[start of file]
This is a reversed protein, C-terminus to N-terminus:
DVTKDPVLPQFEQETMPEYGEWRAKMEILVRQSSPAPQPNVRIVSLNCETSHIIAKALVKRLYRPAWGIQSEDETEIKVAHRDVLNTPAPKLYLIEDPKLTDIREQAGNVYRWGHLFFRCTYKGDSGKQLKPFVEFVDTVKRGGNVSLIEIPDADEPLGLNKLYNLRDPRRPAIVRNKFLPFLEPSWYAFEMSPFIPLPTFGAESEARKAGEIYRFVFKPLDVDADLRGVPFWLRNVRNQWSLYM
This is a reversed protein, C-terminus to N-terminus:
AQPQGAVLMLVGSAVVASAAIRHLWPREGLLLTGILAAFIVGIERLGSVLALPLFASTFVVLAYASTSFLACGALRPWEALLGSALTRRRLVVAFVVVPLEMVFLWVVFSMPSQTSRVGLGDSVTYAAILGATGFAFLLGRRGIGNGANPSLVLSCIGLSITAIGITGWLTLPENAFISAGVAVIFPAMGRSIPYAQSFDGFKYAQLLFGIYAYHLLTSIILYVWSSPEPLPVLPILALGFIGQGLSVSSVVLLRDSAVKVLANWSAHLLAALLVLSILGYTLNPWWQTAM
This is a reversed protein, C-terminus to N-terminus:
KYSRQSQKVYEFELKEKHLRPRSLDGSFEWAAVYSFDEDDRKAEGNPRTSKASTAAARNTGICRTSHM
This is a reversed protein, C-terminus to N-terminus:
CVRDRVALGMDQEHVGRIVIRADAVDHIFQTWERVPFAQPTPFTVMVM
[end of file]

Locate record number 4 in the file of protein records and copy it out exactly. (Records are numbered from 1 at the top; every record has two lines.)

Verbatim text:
This is a reversed protein, C-terminus to N-terminus:
CVRDRVALGMDQEHVGRIVIRADAVDHIFQTWERVPFAQPTPFTVMVM